In fact, according to our Korean teacher Ho-Sook, the largest single barrier to conducting business in Korea for English-speaking businesspeople is not the language, but the clash between Korean business culture and codes of behavior and those of foreign newcomers.

Here are a few things you need to know about Korean etiquette:

    1. Koreans show huge respect for age and status, and hierarchy affects all aspects of social and professional interactions
    2. Giving and receiving business cards is an essential part of formal introductions. This exchange allows Korean people to determine their interlocutor’s position, title and rank. You have to take your counterpart’s card with both hands and make sure you read it before you put it in your pocket!
    3. In Korea, it is customary to begin a business relationship by exchanging gifts (wrapped in yellow or red paper!). However, bear in mind that it is tactless to give someone an expensive present if they cannot afford to do the same for you.
    4. Koreans bow to older people or those in higher positions both as a greeting and a show of respect. The angle is usually between 30 and 45 degrees.
    5. Korean business clothes are conservative, with an emphasis on modesty and soberness rather than style. Men usually wear dark-colored suits and white shirts, while women wear conservative dresses in subdued tones.

Be Careful With the Use of Honorifics

If there is one thing more important than finding appropriate Korean business clothes, that is getting the use of Korean honorifics right! In Korea, it is not allowed to use lone titles like Doctor or Professor when you’re addressing someone who is in a higher position. Instead, job titles should always be followed by the honorific suffix -님 (-nim). However, according to our Korean teacher Ho-Sook, if you’re talking to someone of equal or lower social status, the honorific suffix is not necessary.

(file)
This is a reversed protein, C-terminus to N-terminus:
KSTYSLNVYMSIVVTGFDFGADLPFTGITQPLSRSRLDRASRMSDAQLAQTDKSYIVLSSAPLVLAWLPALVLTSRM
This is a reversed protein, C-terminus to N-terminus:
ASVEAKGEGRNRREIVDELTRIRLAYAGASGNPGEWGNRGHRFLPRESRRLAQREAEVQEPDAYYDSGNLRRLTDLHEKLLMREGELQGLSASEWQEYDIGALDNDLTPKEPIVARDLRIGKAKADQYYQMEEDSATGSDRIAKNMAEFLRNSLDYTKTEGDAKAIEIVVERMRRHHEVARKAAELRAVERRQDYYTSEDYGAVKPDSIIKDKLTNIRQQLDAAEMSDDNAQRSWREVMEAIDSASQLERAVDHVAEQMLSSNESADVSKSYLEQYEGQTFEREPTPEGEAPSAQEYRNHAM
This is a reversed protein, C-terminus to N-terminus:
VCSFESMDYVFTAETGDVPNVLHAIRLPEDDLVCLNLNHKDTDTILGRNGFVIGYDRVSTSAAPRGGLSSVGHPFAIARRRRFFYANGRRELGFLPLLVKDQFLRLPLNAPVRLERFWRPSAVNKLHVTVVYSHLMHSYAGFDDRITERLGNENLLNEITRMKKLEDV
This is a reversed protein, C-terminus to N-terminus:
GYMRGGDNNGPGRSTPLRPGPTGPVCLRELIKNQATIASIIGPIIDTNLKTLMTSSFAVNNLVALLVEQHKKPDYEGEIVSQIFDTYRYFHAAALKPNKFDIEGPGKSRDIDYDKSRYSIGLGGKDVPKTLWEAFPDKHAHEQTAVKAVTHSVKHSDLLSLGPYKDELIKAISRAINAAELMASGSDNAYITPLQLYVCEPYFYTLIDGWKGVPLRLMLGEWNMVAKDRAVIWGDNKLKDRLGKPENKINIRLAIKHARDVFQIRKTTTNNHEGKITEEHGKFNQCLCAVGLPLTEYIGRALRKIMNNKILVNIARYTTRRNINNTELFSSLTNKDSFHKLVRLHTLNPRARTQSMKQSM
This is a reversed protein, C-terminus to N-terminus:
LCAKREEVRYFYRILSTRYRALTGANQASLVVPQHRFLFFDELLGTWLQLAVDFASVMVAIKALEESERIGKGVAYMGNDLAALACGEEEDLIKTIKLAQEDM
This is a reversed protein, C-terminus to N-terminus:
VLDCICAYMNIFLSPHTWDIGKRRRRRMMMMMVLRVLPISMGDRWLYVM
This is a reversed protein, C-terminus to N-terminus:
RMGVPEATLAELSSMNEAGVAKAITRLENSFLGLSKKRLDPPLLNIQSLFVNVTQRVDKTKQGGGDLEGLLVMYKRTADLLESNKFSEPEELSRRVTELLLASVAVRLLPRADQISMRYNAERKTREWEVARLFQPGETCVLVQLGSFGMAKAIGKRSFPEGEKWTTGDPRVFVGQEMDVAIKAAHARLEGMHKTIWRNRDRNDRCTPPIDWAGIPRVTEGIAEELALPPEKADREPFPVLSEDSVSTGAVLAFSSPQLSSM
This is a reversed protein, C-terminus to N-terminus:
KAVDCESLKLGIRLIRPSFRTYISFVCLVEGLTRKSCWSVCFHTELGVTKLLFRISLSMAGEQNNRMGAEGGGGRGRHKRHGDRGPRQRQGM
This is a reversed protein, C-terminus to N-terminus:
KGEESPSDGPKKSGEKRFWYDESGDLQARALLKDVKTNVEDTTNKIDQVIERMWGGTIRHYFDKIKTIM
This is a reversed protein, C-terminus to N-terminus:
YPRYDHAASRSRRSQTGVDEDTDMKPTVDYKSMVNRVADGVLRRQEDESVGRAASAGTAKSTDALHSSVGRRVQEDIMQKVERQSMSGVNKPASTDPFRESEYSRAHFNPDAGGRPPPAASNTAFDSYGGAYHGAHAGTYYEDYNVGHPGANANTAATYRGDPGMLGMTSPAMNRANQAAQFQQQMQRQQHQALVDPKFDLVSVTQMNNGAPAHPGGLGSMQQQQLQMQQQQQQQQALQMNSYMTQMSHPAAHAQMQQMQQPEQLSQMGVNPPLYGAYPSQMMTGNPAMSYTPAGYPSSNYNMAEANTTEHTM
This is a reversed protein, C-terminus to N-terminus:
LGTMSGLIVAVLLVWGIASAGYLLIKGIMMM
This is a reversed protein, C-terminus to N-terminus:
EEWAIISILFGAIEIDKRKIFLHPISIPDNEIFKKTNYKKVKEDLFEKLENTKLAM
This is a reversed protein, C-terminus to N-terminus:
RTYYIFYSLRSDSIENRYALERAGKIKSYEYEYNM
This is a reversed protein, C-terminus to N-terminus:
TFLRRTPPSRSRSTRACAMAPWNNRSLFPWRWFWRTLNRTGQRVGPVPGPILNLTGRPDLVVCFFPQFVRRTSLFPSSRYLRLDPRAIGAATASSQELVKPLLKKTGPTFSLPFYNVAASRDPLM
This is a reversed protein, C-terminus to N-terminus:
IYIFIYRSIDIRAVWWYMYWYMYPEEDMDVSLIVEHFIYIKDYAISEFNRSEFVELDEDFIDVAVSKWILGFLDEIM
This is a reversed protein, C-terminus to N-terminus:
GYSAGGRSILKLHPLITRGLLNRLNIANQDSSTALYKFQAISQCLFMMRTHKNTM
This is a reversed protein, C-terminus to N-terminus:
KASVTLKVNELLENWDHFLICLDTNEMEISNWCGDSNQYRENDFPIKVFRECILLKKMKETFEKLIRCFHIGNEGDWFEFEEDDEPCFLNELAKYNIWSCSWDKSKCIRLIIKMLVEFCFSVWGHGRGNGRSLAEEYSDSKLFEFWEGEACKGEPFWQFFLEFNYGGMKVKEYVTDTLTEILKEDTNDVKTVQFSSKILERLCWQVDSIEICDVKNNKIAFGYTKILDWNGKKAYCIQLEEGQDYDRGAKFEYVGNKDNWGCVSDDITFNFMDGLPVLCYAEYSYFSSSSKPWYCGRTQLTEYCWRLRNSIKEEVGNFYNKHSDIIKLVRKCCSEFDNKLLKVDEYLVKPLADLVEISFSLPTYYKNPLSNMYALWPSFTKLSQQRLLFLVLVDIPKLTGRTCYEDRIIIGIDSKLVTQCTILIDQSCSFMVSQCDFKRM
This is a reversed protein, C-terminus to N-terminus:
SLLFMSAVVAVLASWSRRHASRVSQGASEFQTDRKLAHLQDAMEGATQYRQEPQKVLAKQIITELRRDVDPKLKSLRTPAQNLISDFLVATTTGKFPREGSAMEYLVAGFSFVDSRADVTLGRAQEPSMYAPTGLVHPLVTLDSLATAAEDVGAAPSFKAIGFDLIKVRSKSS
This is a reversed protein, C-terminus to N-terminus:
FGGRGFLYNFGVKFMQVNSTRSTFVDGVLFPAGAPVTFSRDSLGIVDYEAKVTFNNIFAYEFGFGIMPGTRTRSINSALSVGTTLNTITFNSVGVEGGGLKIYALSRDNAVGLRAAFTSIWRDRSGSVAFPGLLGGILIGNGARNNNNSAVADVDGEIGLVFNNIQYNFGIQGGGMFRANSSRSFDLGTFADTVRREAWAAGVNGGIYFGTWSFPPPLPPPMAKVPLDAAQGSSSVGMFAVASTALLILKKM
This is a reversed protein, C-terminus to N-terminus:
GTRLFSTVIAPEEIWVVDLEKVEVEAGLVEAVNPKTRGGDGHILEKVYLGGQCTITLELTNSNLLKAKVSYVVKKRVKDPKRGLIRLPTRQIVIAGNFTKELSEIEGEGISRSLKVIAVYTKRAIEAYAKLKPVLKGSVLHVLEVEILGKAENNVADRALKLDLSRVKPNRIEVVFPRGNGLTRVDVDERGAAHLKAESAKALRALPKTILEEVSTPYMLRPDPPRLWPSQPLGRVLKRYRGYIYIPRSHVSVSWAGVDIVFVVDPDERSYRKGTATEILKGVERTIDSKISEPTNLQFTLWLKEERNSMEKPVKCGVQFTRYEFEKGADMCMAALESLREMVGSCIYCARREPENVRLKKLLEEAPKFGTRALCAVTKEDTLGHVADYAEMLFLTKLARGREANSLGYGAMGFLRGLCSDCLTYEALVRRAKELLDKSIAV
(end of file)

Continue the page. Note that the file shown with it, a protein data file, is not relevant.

Korean Vocabulary for Business

Korean business culture might be different from the one you are used to, but at the end of the day, they have the same kind of companies and corporations that we have in the US:

English Korean
Types of companies Multinational company 다국적 기업 (dagugjeog gieob)
enterprise 기업 (gieop)
large enterprise 대기업 (daegieop)
small or medium-sized enterprise 중소기업 (jungsogieop)
corporation 주식회사 (jusikhoesa)
joint-stock company 합자회사 (habjahoesa)
partnership 제휴 (jehyu)

Do you want to show your employers that you are in full command of Korean business terms? Use the following words and phrases when discussing objectives and tasks:

English Korean
Business-related terms  interest 이자 (ija)
stockholder 주주 (juju)
monopoly 독점 (dokjeom)
bidding 입찰 (ipchal)
import 수입 (suip)
export 수출 (suchul)
management 경영 (gyeongyeong)
supply 공급 (gonggeup)
demand 수요 수요 (suyo)
property 자산 (jasan)
market 시장 (sijang)
product 상품 (sangpum)
patent, license 특허 (teukeo)
investment 투자 (tuja)
bank note 지폐 (jipye)
complaint 불평 (bulpyeong)

Now that you know how useful Korean is, what will you do to acquire the Korean business culture and jargon? Luckily, we can help.

→Sign Up Now: Free Trial Korean Lesson With a Native Speaker Teacher!←

Whether you want to learn Korean business idioms, greetings, or just learn how to make the best Korean business card ever, we can pair you up with a Korean teacher so you can ask all your burning questions about how to succeed in the Korean business world. Contact us now and get a free trial lesson, no strings attached! We have the feeling you’ll want to come back for more.